Tuesday, November 10, 2015

Rapid Reviews: Spectre and The Peanuts Movie

*** Guest review courtesy of Reel True's Greg Rouleau

Sam Mendes’ first foray into the Bond franchise, Skyfall, drew comparisons to Christopher Nolan’s The Dark Knight, with its dark and gritty take on a character with a once campy history, eliciting more emotion than laughs, and putting our hero and his allies in precarious scenarios at the hands of a psychopathic villain.  His follow-up to the hugely successful Skyfall removes some of the grim of the previous installment and sees Bond up to his old philandering ways, but making sure not to deprive us of the awe-inspiring action sequences we’ve grown accustomed to with the Daniel Craig series.  It’s worth noting that Craig is once again spectacular as 007, making the criticisms of his casting seem like a distant, foggy memory. 

At the start of Spectre, Bond finds himself in Mexico City celebrating the Day of the Dead as a guise for tracking down a nefarious criminal.  We learn his mission involved him going rogue without the permission of MI:6, but it’s a fruitful venture that leads Bond on the trail to discovering a criminal organization that ties together all of Bond’s previous foes.  At the head of the group known as Spectre, is the always compelling, Christoph Waltz.  After a great introduction to the villainous character Waltz portrays, we’re then left with one major head-scratcher, as he’s never seen again for what feels like an eternity.  In the meantime, an assassin, Mr. Hinx, who feels like Odd Job meets Bane, chases down Bond while he courts the lovely Madeleine Swann, all the while Ralph Fiennes’ M battles to keep the British Intelligence Agency alive.  By the time Waltz reappears the story has lost some major steam.  In the opening credits there’s a large group credited to writing the film, and one can easily assume having too many cooks in the kitchen led to an inconsistent story.  Spectre, in terms of tone, is more akin to the Mission: Impossible franchise, with a more breezy approach to the material, and although it’s an admirable effort by Mendes, it’s ultimately a step below of its predecessor.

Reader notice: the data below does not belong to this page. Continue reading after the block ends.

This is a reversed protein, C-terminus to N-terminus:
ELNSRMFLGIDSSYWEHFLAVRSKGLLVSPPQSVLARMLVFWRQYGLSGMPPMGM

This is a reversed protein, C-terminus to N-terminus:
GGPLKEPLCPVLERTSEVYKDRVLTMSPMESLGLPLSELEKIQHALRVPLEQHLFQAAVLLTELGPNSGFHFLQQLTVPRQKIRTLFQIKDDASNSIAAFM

Grade: B

As my childhood continues to renew itself with an inordinate amount of remakes and re-brandings, Steve Martino's The Peanuts Movie found its way into theaters this past weekend. Fans of the iconic Charlie Brown universe created by the masterful Charles M. Schulz should know that Martino's newest animated feature comes from the mind of Bryan Schulz, the creator's grandson. Long-lasting discussions occurred between the Schulz family and the film's studio, Twentieth Century Fox Animation, regarding the creative direction of the story prior to attaining the comic strip's rights, and it definitely shows.

The lovable accident-prone Charlie Brown returns to the big screen and we find him swooning over a pretty new redhead girl who moves into the neighborhood. As Charlie Brown makes multiple valiant attempts to capture her attention, as expected, unfortunate circumstances always seem to spoil his efforts. But with the help of his eclectic collection of friends and his loyal dog, Snoopy, perhaps Charlie Brown could actually win her over.

In the latest from the Schulz family, The Peanuts Movie does a fantastic job of staying loyal to its source material. With 2015 marking the 65th anniversary of the comic strip and the 50th of the TV special, A Charlie Brown Christmas, it's clear that authenticity was an essential part of the collaborative team's vision. But despite an enjoyable return to classic characters from my childhood, I was a bit disappointed that they refused to use hand-drawn animation. It should also be noted that, at nearly 90 minutes, the movie runs a little longer than necessary. Perhaps The Peanuts Movie  would have been better served as an hour-long made-for-TV event. However, all in all it was a commendable return for Charlie Brown and all of his friends.

Stars: 2 and a half stars out of 4

Grade: B-

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